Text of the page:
The Ugly American: My Kid's Favorite, Awful Roller-Coaster Accidents

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My daughter loves roller coasters so much that she’ll try her best to scare other people out of the line in front of her so she doesn’t have to wait so long to ride them. These stories have a fairly common theme—decapitation—and are exaggerated for effect. Here are her most effective urban-legend roller-coaster disaster stories, followed by the sad facts that inspired them.


“Did you hear how some guy got his head chopped off by a roller coaster at Six Flags Over Georgia! This actually happened! I was there! [No, she wasn’t.] I swear I was there! [Again, no.]”

Sad Fact: Yes, there was a teenager who lost his hat while riding the Batman Ride at Six Flags over Georgia. Afterward he decided to jump the fence and venture into the restricted area around the ride to try and retrieve his hat. That mistake literally got him his head kicked clean off his shoulders. This particular ride seats passengers so that their legs dangle below them, and the girl who knocked his head off shattered the bones in her leg in the process. Plenty of comedians joke about this incident as an example of Darwin’s process, but personally I think the keep-out signs should have been more descriptive of the dangers, if you ask me. There should have been color photographs of headless people to convey the true price paid for ignoring them.


“Did you hear how some girl got both her feet chopped off by a roller coaster at Six Flags Over Georgia! This actually happened! I saw it happen! [No, she didn’t.] The blood spray covered the whole park practically. [It probably did, but how would she know because she wasn’t there.]”

Sad Fact: This incident happened at Six Flags Kentucky (not Georgia), and the offending ride wasn’t a roller coaster, but a Tower of Power: one of those terrifying machines that takes you 25 floors high and then drops you like a sack of cement only to (hopefully) bounce you softly up and down until you descend sweetly back to earth on a fluffy pillow of fun. This incident proved an exception when some cables snapped and whipped around like razor-sharp tentacles all the way down, severing the feet of a poor female passenger. Now, whenever I go to amusement parks, which is often as my daughter is a roller-coaster junkie, I’m constantly scanning the sky for flying severed feet. You have to be on the lookout.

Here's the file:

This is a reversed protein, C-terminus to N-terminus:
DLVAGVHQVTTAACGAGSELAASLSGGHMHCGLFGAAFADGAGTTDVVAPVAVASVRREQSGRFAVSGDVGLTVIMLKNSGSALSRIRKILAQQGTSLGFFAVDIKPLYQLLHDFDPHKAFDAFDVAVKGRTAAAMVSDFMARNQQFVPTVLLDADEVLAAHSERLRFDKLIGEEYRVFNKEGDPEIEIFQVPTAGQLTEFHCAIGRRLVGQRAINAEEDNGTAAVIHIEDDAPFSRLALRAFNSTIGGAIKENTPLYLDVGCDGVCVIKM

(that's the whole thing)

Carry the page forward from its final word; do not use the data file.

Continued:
“Did you hear about the roller coaster in Japan the derailed and decapitated everybody in the park? It’s true. (It’s not true.] I read it on the internet. [Translation: Not true.] There were pictures. [I’m sure there were. Still not true.]”

Sad Fact: The truth here is actually more terrifying than the tall tale upon which it’s based: At a theme park in Osaka, Japan, in 2007, an entire roller-coaster train derailed from its tracks and killed one person, sending many more to the hospital. The terrifying part is that following the accident, it was uncovered that the roller coaster’s axles hadn’t been changed since the park opened 15 years prior. Then when the park re-opened after the accident, there were more axles discovered that were in even worse condition than those that caused the disaster. So yeah, this is the one that got me to get out of line.

Photo: v i p e z, CC-BY

Hollis Gillespie is Paste Travel’s The Ugly American columnist. She is a writing instructor, travel expert and author of We Will be Crashing Shortly, which is on bookstore shelves now. Follow her on Twitter.